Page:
19858 Players currently online!
Man vs. Machine - good luck!
Turn-based games at any time!
Vote for the best move to win!
Do you have what it takes?
Backgammon, Yatzy, and more!
Sharpen your tactical vision!
Get advice and game insights!
Learn from top players & pros!
View millions of master games!
Your virtual chess coach!
Perfect your opening moves!
Test your skills vs. computer!
Find the right private coach!
Can you solve it each day?
Bring it all together!
Beginners, start here!
Make friends & play team games!
News from the world of chess!
Search all Chess.com members!
Find local clubs & events!
Who's the best of your friends?
Read what members are saying!
I'm new to this opening. How about 1.d4 Nf6 2.c4 c5 3.d5 b5. Will this be likely to transpose into the Blumenfeld?
In the Alekhine game, at the point where the game is paused, in RF3 (gambiting the knight) not a reasonable move.
White cannot take the rook because gxf3 results in Nxf3+ winning a queen.
It also facilitates the eventual opening of the h1 g8 diagonal, and if goes via d2 to take the rook, the e4 pawn on f is then strong.
Other possibilities are double rooks etc
I think black will end up with a win or a draw with this line,
Its difficult, for white I believe. Has anyone done a full analysis on this line ?
Because I do also recognise with all the material sacrifices possible, if white does escape he would win the game easily
This opening seems very cool, I have a lot of trouble playing as black against d4. This could create some nice counterplay.
I have one question though: When white plays Nc3 to prepare e4, why does black not play d4 right away to kick the knight? Seems like the knight doesn't have any good available squares.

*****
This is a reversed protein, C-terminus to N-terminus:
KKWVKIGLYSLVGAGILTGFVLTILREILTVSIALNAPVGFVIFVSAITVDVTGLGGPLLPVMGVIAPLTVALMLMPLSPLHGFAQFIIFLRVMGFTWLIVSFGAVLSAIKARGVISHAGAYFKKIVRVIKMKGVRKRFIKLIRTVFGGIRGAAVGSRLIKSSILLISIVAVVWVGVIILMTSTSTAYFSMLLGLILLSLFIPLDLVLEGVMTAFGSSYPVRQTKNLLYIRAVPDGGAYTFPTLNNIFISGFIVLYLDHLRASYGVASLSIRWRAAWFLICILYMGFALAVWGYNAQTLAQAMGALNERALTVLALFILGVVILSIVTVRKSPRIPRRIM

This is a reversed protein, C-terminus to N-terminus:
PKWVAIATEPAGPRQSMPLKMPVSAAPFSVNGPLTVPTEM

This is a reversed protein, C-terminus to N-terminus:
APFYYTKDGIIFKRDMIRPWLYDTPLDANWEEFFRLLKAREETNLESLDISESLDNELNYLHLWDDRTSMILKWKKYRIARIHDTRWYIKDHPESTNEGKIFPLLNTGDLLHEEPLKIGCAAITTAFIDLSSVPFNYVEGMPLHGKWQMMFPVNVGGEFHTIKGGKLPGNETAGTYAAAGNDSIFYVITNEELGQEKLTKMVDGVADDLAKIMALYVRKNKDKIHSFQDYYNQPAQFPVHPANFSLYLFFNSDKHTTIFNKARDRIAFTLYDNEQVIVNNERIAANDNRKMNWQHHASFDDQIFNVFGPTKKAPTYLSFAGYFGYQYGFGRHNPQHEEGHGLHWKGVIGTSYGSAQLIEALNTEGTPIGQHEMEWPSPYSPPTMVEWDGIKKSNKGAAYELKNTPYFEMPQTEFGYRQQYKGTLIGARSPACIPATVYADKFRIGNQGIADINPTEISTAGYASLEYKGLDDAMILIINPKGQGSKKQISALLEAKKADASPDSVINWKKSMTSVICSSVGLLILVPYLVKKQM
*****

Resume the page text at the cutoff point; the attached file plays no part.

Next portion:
Nice job! I liked it.
playable for black.
"It sucks for him since he is white and he just made normal moves and now he lost".
Ha! Love it, you have inspired me to try the blumenfeld.
Very good first video btw.
How about 7. Bf4 trying to trade dark square bishop
1. d4b Nf6
2. c4 e6
3. Nf3 c5
4. d5 b5
5. dxe6 fxe6
6. cxb5 d5
I don't care what dictionary.com says. It is an Italian word with a specific Italian meaning and should be pronounced as such. The only reason it shows that as an alternate pronunciation is simply because people so constantly mispronounce it. You don't go around pronouncing Pinocchio, zucchini, Chianti, etc with an English 'ch' sound, and if you do, you undoubtedly sound completely uneducated.
Hi everyone, thanks for all the comments and feedback! A number of you have been asking about the 5. Bg5 line which is another very popular line in the Blumenfeld. I believe I spend the next video mainly covering a new option against the Blumenfeld accepted and how to deal with a kingside fianchetto. The third video covers what to do when they don't accept the gambit and play 5. Bg5. I hope this helps clear things up and I'm glad everyone is liking this opening!
Excellent presentation. A very cool d-opening gambit to try. Thank you.
Great job on your first video! I love seeing new stuff like this...even though it's not so new as Alekhine knew about it...and you present it so well and so clearly to boot. I look forward to seeing your upcoming work on this site. Bravo!